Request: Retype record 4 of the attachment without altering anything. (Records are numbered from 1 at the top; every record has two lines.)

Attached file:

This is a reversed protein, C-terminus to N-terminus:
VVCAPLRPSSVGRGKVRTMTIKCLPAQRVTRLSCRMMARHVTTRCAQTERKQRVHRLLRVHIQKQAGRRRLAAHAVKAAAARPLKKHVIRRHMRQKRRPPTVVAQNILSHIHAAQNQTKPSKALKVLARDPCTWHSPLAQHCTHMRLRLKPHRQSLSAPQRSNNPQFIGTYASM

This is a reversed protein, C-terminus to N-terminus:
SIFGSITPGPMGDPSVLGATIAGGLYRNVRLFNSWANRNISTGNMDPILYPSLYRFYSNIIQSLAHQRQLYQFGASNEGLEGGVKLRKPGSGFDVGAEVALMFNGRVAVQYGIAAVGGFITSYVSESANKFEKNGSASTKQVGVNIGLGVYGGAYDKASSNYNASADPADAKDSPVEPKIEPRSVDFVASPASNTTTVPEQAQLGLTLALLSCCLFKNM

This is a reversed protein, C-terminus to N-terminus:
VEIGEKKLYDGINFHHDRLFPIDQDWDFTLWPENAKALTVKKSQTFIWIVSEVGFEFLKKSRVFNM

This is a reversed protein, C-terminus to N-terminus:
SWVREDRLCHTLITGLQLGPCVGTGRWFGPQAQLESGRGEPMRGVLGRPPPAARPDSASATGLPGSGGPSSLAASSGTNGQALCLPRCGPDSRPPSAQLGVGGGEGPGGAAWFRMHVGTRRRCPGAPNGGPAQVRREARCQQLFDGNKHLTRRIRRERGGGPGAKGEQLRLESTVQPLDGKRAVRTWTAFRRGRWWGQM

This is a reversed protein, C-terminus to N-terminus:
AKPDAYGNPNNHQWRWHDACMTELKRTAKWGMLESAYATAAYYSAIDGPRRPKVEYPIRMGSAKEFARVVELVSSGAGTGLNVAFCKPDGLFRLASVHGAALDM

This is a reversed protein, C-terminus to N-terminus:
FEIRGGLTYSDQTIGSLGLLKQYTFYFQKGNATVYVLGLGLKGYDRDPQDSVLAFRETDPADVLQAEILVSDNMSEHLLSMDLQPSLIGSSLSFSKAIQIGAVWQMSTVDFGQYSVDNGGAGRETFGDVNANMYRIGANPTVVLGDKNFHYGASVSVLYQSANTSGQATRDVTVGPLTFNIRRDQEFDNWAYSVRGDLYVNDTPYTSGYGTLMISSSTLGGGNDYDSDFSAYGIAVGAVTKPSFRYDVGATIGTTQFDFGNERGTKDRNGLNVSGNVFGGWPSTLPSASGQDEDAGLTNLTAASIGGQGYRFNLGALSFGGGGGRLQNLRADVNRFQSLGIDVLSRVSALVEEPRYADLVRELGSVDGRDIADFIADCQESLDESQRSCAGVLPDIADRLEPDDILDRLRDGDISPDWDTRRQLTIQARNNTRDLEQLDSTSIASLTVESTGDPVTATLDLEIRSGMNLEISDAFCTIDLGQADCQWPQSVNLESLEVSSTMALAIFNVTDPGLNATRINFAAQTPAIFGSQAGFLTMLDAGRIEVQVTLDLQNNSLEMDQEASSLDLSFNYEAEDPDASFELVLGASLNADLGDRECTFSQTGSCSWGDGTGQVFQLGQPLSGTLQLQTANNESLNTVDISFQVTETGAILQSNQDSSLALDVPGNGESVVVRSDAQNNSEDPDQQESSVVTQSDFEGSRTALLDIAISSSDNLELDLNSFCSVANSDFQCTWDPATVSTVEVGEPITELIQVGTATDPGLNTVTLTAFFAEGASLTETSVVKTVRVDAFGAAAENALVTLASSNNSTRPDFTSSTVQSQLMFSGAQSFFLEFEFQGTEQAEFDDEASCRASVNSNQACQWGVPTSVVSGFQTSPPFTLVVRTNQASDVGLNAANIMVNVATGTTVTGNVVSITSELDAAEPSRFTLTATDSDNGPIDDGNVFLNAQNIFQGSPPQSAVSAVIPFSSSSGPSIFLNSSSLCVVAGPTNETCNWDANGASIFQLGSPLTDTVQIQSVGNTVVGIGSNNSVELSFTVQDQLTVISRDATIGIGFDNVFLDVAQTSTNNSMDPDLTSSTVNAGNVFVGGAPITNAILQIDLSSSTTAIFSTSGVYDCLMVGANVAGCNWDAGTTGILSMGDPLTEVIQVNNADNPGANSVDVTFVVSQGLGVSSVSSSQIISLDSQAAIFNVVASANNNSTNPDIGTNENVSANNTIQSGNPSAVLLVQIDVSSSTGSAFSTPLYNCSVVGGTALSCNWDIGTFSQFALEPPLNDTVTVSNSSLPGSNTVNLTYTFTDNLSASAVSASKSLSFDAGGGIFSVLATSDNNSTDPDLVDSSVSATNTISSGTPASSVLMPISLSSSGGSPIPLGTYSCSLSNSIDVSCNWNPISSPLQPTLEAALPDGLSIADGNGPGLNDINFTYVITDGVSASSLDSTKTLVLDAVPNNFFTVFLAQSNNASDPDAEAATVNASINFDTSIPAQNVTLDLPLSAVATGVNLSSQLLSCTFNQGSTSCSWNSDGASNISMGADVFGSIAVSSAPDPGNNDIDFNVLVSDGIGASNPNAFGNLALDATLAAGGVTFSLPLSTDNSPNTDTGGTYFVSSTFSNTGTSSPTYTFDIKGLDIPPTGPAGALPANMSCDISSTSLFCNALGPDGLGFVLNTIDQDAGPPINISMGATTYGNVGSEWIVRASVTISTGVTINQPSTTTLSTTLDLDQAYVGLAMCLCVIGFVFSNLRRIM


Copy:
This is a reversed protein, C-terminus to N-terminus:
SWVREDRLCHTLITGLQLGPCVGTGRWFGPQAQLESGRGEPMRGVLGRPPPAARPDSASATGLPGSGGPSSLAASSGTNGQALCLPRCGPDSRPPSAQLGVGGGEGPGGAAWFRMHVGTRRRCPGAPNGGPAQVRREARCQQLFDGNKHLTRRIRRERGGGPGAKGEQLRLESTVQPLDGKRAVRTWTAFRRGRWWGQM